Another argument in our favor: When it comes to “listening” and “being heard in the cyberspace town square”, there is NO suitable alternative for the Internet. It is well-established law that the government cannot suppress all free speech as a means of suppressing illegal speech.

      • #25022 Reply

        Jonathon Merritt

        Maybe you can tell me how the Electric company can boycott the address of someone who always pays their bills because that person is on a registry.

        • #25047 Reply
          Robin Vander Wall
          Robin Vander Wall

          Never heard of that happening before. What state are you in? Have you reported this to the state’s utility commission? To the state attorney general’s office? You can’t be denied electricity for being on the registry.

        • #25063 Reply

          Tim L

          I think the man’s scenario was rhetorical. During harsh WI winters Aliant Energy is forbidden from withholding service due to non payment.

        • #25048 Reply
          Robin Vander Wall
          Robin Vander Wall

          Never heard of that happening before. What state are you in? Have you reported this to the state’s utility commission? To the state attorney general’s office? You can’t be denied electricity for being on the registry.

      • #25023 Reply

        Steward Steckley

        It is my opinion that everyone should be allowed to use Facebook. The punishment was handed down by the judge. It is not up to society to decide to punish you further. For example, a bakery cannot ban a same-sex couple from buying a wedding cake because it is discriminatory. I know that convicted felons are not “protected citizens”, however, what needs to be understood is that punishment theoretically should end when incarceration and/or parole/probation ends. THAT was the punishment. In Pennsylvania, Article I, Section 1 of our state Constitution gives ALL Pennsylvanians the right to a good reputation. And, the PA Supreme Court saw fit to mention that in one of their latest opinions concerning SORNA or Megan’s Law. In my opinion, every state and the Federal Constitution should have that clause inserted. William Penn was a “criminal” himself, and I believe he added that into the provincial constitution for that reason.

        • #25036 Reply

          Tim L

          In the eyes of the British Monarchy all of the signatories of the DOI were treasonous. J. Hancock for example was a known smuggler. Some may argue that characterisation is inaccurate, you can bet Hancock did not pay the king his due(tax) from every transaction.

      • #25071 Reply



        You might want to look into this but here is what MY understanding of the Facebook situation is regarding the deletion of sex offenders;

        Back in 2009/10 -ish, the then Attorney General of Connecticut, Richard Blumenthal, requested that social media sites such as Facebook go through all their members and delete the accounts of those who appear on the SOR. Facebook’s initial response was: “No”.
        So, Mr. Blumenthal did what he is well known for doing – threatening with lawsuits. Then Facebook caved and did as he requested. Mind you, he also got other states Attorney Generals to gang up on Facebook with him. Cuz that’s the scum bag that he is. And yes, he IS a scum bag. And now he’s our Senator.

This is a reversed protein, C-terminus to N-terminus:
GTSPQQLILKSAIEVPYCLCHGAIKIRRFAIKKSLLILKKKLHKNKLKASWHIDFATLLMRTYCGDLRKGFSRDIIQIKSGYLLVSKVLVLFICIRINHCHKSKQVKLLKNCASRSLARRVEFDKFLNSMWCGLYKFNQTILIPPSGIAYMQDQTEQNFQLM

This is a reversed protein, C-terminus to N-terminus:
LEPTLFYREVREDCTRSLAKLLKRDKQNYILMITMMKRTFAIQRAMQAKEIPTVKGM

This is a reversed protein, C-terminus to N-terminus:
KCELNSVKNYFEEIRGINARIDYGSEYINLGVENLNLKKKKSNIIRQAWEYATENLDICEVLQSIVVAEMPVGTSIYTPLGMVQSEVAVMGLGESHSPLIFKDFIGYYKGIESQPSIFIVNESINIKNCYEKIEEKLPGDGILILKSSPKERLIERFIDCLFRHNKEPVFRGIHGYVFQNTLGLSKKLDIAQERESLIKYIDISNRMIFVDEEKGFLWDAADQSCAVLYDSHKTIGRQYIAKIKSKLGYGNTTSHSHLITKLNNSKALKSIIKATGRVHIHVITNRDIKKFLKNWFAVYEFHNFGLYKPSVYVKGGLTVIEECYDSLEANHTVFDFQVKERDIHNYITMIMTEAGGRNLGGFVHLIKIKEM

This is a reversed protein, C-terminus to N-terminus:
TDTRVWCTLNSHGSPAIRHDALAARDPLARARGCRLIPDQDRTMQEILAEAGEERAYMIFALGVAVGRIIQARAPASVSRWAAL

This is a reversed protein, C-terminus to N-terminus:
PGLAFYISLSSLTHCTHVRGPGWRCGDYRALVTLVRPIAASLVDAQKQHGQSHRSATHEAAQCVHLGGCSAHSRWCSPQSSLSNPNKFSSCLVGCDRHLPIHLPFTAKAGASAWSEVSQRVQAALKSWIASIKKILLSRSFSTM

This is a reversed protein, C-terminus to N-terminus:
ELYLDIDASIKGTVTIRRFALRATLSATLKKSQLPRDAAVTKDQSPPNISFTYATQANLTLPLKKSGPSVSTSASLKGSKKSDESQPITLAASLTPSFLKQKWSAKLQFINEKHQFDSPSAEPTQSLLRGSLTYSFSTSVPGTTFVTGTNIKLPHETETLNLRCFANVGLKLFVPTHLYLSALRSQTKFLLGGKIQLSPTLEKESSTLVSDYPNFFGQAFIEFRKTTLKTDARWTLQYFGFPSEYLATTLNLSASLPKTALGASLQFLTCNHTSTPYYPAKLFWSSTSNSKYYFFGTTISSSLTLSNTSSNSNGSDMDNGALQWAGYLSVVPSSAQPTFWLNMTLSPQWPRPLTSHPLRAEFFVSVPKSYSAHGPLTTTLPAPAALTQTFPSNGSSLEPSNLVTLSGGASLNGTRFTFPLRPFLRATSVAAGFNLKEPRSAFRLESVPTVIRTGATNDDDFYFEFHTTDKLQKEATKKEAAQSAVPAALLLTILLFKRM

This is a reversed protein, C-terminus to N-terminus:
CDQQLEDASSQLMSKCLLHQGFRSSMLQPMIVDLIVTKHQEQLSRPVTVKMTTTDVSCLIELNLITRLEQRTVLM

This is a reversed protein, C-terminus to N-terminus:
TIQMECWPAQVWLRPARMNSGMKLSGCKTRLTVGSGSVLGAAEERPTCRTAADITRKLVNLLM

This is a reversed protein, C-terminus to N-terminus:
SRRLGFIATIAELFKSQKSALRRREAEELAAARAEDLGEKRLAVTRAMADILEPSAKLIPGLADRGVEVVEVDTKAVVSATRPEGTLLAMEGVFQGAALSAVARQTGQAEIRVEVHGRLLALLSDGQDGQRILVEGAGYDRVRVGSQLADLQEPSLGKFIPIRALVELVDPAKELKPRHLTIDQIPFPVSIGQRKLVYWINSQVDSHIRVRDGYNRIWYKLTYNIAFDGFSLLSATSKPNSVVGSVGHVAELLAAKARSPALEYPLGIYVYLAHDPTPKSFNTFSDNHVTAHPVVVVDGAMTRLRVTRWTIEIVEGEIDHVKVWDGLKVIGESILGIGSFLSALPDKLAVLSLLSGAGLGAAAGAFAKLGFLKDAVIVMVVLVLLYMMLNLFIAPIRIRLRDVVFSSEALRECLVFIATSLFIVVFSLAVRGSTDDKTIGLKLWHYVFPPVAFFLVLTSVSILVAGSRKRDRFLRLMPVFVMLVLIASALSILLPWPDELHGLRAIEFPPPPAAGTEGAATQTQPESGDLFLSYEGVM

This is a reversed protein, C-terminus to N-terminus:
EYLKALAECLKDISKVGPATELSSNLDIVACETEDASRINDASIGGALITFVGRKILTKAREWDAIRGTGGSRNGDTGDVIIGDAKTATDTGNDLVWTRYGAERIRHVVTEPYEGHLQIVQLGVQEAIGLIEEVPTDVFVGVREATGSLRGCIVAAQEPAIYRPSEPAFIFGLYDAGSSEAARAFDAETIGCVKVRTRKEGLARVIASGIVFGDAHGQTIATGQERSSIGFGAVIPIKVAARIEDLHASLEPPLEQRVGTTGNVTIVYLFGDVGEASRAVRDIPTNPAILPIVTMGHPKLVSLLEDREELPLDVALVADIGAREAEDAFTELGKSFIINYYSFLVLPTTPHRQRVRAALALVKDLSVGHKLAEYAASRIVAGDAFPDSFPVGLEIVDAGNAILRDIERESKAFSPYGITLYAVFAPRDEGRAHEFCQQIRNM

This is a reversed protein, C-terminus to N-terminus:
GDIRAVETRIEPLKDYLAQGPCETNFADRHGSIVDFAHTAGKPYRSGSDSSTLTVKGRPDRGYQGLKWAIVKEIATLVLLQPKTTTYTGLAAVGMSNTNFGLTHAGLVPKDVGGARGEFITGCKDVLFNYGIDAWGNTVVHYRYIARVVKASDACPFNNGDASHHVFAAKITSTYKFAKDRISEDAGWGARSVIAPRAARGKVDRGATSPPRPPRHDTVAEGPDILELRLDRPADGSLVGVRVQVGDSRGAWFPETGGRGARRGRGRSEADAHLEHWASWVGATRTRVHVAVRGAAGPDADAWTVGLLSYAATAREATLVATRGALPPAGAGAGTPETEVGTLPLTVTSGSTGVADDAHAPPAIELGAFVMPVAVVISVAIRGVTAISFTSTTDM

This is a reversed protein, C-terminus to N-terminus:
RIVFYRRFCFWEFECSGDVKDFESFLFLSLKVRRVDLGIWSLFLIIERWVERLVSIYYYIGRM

He’s also a very left leaning liberal Democrat. Just sayin.

        • #25078 Reply
          Robin Vander Wall
          Robin Vander Wall

          I’m familiar with the history of the ban. But now the ban has become a part of the Facebook culture. And I’m afraid we face more internal resistance than external. We should be thankful that the Google/Alphabet bunch didn’t follow the same course. Blumenthal isn’t going to be our friend on this issue. This is not a left/right issue. This is real politic for both sides. This is what sells at the ballot box. And helping sex offenders create Facebook accounts does not sell at the ballot box. It doesn’t matter how liberal or conservative you are.

          The focus needs to be on Facebook. They can change their policy. And now that Packingham is the wind behind us, Blumenthal’s threats ring hollow, because the states (and their AGs) no longer have the bluff to lay on the table. They can do nothing. Well, they can do something, but not very much. So, it’s sort of like trying to convince FB to roll the clock back to when they had the courage to say NO. Will they have that much courage now? I doubt it. They would be faced with a backlash from the public, at large….it would remain highly unpopular, even if legal. Facebook is all about looking pretty. They have dollars to account for now.

        • #25084 Reply


          There’s still a hold-out on the Internet and Social Media issue. As I understand it, these rulings only apply to those offenders who are NOT subject to supervision by the courts or the state. Those of us subject to lifetime supervision at the hands of the state have very little to go on. Although the tide has turned SOME, there are too many divergent opinions from the courts regarding the rights of supervised sex offenders to have Internet access for recreational purposes. Here is what I’ve ferreted out thus far:
           Packingham v. North Carolina (United States Supreme Court, June 19, 2017) Overturned North Carolina statute which barred sex offenders from social media and attached an authoritative First Amendment Free Speech liberty interest to Internet access.

           J.I. v. New Jersey State Parole Board (New Jersey Supreme Court, A-29 September Term 2015, #07644, decided March 21, 2017) “Arbitrarily imposed Internet restrictions that are not tethered to promoting public safety, reducing recidivism, or fostering an offender’s reintegration into society are inconsistent with the administrative regime governing CSL offenders. The complete denial of access to the Internet implicates a liberty interest….”